Highlights of Rex2 Footage

Tuesday, March 31, 2009

Dylan is working with the Reef Explorer 2 (Rex2) in Hawaii. He just posted this video of some of the best recorded footage.

There were quite a few sea turtles curious enough to swim up to the vehicle.

Image Capture from a Basler A102fc in Linux

Monday, March 30, 2009

Even though this image is nothing to write home about (by photography standards), it's one of the first I was able to capture using a Basler A102fc -- a firewire camera that we use in our vehicle.

Capturing this image in Windows is fairly straightforward; they provide a driver disc and some sample code. In linux, you need the libdc1394 library and some patience.

Before even getting to the point where I was worried about software, the first hurdle was how to power it on. The camera gets power from its 6-pin firewire port (4 pins for data, 2 for power) but my laptop has only a 4-pin port (no power).

The first idea was to pick up a powered firewire hub from the local electronics store. However, this led to a lot of frustration on my part before discovering that a powered firewire hub does not ... actually ... power ... firewire. It just amplifies the data signal so it can be repeated on the other ports!

One cannibalized firewire cable and 9V power supply later, I had my own powered firewire hub.

The software took only slightly less time, as the documentation for the libdc1394 library covers versions 1.x while the library itself is up to the non-compatible 2.x. However, I made great use of an existing project called grabdma.tgz.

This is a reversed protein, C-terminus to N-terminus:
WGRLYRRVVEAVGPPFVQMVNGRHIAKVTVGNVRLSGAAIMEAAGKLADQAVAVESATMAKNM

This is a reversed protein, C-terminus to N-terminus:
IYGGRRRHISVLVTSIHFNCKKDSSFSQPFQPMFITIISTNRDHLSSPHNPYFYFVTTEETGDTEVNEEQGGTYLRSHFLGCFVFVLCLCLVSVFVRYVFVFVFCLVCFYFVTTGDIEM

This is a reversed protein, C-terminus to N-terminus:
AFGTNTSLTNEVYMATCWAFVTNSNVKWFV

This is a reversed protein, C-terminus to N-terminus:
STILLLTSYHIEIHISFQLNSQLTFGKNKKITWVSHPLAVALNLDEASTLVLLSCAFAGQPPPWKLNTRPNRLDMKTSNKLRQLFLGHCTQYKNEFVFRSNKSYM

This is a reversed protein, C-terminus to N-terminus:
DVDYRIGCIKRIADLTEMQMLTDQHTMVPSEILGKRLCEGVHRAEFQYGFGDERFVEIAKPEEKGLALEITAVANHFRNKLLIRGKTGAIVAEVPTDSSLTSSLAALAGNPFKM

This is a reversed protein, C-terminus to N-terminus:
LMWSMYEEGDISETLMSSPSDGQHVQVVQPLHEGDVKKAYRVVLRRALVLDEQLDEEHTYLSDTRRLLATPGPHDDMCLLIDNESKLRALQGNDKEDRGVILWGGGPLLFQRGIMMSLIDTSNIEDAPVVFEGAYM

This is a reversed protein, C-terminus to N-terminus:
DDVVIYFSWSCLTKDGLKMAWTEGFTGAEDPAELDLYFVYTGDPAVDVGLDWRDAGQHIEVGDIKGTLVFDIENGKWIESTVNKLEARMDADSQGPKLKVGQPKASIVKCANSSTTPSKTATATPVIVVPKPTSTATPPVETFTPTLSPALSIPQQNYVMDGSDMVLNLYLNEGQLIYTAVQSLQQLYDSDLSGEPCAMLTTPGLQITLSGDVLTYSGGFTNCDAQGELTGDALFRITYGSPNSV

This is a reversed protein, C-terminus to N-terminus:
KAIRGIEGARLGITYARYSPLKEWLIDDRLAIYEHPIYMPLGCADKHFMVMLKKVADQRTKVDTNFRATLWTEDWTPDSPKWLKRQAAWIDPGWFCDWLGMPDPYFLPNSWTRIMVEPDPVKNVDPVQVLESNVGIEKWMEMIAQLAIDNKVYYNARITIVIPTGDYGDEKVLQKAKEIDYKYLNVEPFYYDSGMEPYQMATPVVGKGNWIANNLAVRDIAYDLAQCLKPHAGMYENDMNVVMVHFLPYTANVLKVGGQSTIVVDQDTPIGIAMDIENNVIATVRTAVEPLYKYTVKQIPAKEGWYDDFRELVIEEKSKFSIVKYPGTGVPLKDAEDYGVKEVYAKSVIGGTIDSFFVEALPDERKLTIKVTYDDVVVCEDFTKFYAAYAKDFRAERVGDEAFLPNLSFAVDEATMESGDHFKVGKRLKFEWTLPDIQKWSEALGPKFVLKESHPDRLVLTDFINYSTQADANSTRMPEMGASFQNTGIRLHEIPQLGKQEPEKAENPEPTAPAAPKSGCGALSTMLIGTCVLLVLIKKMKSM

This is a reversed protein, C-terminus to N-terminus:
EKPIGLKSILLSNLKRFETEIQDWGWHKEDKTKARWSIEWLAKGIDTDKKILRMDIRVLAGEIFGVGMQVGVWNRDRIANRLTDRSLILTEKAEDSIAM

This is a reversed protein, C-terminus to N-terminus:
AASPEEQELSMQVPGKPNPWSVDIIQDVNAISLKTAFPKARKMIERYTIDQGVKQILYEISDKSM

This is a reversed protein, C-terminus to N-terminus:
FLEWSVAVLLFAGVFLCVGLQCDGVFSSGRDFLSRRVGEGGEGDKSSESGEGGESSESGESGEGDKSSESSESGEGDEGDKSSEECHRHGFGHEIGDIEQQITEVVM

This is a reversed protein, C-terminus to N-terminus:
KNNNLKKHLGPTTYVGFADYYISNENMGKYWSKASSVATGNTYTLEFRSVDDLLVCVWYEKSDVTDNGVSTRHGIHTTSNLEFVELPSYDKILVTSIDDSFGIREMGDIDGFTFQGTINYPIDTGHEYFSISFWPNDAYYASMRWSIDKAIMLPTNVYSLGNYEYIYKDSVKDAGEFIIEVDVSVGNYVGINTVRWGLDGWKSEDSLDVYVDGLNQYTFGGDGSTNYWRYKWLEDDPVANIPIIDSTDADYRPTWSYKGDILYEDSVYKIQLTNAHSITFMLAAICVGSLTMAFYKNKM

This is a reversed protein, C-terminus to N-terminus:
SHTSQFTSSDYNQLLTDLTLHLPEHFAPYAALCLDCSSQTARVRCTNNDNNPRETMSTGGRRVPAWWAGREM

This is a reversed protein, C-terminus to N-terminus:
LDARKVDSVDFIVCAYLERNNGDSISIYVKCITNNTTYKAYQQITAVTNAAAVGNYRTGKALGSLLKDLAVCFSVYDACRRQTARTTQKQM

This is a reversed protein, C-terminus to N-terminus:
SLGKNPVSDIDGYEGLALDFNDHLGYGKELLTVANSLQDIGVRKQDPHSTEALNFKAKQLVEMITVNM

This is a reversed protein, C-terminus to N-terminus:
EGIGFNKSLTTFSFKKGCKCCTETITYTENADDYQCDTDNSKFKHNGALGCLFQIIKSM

After finding the details of the video mode I wanted using coriander, I set the proper image conversion function (the camera returns YUV images, not a Bayer pattern) and everything fell into place.

Opening the Main Pressure Housing

Wednesday, March 18, 2009

The majority of the electronics inside the Odyssey IV are inside a glass sphere near the top of the vehicle's interior. Today we opened the sphere to do some work calibrating the RTU.

There is quite a lot of stuff packed into this 17" diameter space, including the PC104 mainboard, 2 large thruster motor controllers, and the RTU controller. The water cooling system you see here is actually for the thruster controllers, not the main CPU.

With the top half of the sphere removed, you can see the method we use to quickly disconnect the inside of the sphere's penetrators from the rest of the electronics.

New Hires

Tuesday, March 3, 2009

I'm one of two new hires to the MIT AUV Lab (along with Seth Newburg).

This lab is where our vehicle lives when it's not in the water.